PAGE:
As I've grown my firm, I’ve had to delegate work to my employees. I’m grateful for the success, but the team is big enough, and we have enough work, that I’m no longer able to be hands-on for every part of every project the way I’d like to be, and I’m struggling to adapt. How do I figure out what to let go of and what to hold on to?
Onwards and Upwards
Dear Onwards and Upwards,
Watching your baby grow into an adult is an apt metaphor for what is happening in your business: Perhaps you know everything that’s happening in your teenager’s life—but likely not. And while you might wish for the days when you were your child’s universe, the very definition of successful parenting is to nurture successful adults who meaningfully contribute to our society on their own, happy and confident in their ability to be self-sustaining. Your design business is no different. The only real difference is you, and what you need to feel happy and confident in your current role.
Here is where we take a left turn. The answer to your dilemma is where you fall on the Jimmy Carter–to–Ronald Reagan spectrum. As president, Carter was a well-documented micromanager, while Reagan was a famous delegator. I wrote a post in 2012 about this very topic. In short:
Many professionals and people much smarter than me will tell you that the key is to let go. I even thought so when I first started consulting three years ago. As with all things, I have evolved my thinking to the following: You have to be who you are. The information you need is the information you need. Nobody is allowed to judge the quality or quantity of the information, they just have to be in the business of supplying it to you how and when you need it. What you do have to let go of is only that it is your job to create the information. It is not and cannot be. The value of information is in its communication.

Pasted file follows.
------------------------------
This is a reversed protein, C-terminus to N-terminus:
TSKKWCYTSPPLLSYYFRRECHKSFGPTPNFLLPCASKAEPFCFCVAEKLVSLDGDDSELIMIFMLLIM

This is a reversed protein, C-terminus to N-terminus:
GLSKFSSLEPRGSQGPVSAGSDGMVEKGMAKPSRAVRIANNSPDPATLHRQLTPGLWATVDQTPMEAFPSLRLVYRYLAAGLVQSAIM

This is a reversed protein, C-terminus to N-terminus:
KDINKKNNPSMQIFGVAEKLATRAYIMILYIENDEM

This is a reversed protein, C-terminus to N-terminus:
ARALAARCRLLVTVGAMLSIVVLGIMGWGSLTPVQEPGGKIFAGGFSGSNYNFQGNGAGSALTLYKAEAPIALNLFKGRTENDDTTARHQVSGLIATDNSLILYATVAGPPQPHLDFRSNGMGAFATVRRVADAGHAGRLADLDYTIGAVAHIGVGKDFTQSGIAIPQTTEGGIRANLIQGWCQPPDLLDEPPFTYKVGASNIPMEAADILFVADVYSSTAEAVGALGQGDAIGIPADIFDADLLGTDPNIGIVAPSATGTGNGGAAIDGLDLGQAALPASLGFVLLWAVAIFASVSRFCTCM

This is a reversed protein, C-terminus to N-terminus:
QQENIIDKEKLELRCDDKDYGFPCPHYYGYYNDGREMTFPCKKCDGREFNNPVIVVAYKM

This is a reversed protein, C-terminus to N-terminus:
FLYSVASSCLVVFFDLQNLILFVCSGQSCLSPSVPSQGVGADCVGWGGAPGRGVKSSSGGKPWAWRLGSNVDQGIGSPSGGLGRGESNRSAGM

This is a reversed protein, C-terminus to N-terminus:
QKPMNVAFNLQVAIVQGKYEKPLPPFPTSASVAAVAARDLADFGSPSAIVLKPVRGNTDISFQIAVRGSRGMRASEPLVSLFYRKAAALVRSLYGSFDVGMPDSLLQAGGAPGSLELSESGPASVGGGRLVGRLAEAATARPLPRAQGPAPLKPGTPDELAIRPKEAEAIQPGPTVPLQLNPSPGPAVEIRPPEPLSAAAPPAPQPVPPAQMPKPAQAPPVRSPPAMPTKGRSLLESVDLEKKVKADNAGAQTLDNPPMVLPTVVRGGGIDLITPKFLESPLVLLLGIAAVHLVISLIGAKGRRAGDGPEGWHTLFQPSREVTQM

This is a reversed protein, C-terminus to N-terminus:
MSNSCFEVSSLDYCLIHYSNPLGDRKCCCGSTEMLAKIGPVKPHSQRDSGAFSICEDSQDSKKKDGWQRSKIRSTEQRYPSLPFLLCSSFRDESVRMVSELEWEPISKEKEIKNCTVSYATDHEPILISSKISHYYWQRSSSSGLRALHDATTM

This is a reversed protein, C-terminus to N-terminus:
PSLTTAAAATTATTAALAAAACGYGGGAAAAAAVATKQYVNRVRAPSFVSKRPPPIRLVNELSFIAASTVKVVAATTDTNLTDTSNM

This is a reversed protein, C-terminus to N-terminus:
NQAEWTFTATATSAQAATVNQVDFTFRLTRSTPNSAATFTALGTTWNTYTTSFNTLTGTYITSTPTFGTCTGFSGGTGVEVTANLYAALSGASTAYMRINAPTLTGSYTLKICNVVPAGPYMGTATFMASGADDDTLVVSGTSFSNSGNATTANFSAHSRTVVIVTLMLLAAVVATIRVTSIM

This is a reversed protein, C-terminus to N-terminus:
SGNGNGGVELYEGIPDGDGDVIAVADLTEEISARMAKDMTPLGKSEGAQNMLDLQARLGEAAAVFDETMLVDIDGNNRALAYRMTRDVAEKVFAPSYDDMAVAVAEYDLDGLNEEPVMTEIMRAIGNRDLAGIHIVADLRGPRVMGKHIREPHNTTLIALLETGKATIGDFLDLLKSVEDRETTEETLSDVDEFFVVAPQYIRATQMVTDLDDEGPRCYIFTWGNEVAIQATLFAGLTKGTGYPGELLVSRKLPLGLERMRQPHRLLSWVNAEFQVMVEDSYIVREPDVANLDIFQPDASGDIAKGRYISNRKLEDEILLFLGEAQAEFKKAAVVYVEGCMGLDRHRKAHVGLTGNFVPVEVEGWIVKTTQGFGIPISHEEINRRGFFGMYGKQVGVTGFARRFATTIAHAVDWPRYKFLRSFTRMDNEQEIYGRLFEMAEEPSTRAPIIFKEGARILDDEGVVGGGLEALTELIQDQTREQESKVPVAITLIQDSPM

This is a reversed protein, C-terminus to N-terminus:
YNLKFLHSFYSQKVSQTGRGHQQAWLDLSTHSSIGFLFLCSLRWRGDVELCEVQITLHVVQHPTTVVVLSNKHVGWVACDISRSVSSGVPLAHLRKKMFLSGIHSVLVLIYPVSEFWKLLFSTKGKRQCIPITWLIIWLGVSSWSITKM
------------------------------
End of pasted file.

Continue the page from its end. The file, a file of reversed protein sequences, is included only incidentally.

Once you decide what level of information is important for you to receive to feel good about what is happening in the areas of your business you no longer control—the information you need even from your teenager, as it were—you can begin to assess what your role will be. The point, as I made in my post, is that your comfort zone is your comfort zone. What you need to know, how you need to know it and when you need to know it is completely and utterly up to you.
I suspect that you are suffering from the “shoulds.” You believe that with a firm the size of yours you should not need to know about the nitty-gritty of X, but that’s just not true. You can get whatever information you need today—and if it gives you comfort, that is good enough for me. Establish an information flow that is authentic to you so that your team is getting you the information you need to feel secure in the daily workings of the business, delivered when and how you need it. (What you cannot do is change your mind every other day. That will make everyone crazy, yourself very much included!) With that information flow set in place, freedom from the notion that something is slipping through the cracks will open you to new opportunities.
As you work to establish your own role in your firm, search not based on what you believe is the most valuable part of what you do, but instead based on what brings you the most joy—the thing that matters to you as a business owner, sure, but also as an artist. In today’s world, you can outsource just about anything, and it sounds like your team could handle most, if not all, of a project without you. Who cares? If the reason you got into design is to see your client’s face when you finish your install, not being there because you “do not have to be” (or because it isn’t ”the most efficient use of your time”) is a fool’s errand. Instead, focus on why you find so much gratification in the install, and what it does for you and your client, without any of the pressures you used to face when you were a one-person show. Perhaps you will then see the line of accessories that needs to exist, and you can now set out to design them in a way you never could have before.
Please erase the box of “shoulds” that have to happen now that your design business has grown to the place where it no longer needs your vigilance. Unlike parenting a child, you started your creative business so that one day it would nurture you and take you to places you could never have contemplated when you started. You are there now; give yourself permission to embrace joy, your joy, as the essence of the opportunity tomorrow will bring. The rest will take care of itself.
Sean Low is the go-to business coach for interior designers. His clients have included Nate Berkus, Sawyer Berson, Vicente Wolf, Barry Dixon, Kevin Isbell and McGrath II. Low earned his law degree from the University of Pennsylvania, and as founder-president of The Business of Being Creative, he has long consulted for design businesses. In his Business Advice column for BOH, he answers designers’ most pressing questions. Have a dilemma? Send us an email—and don’t worry, we can keep your details anonymous.
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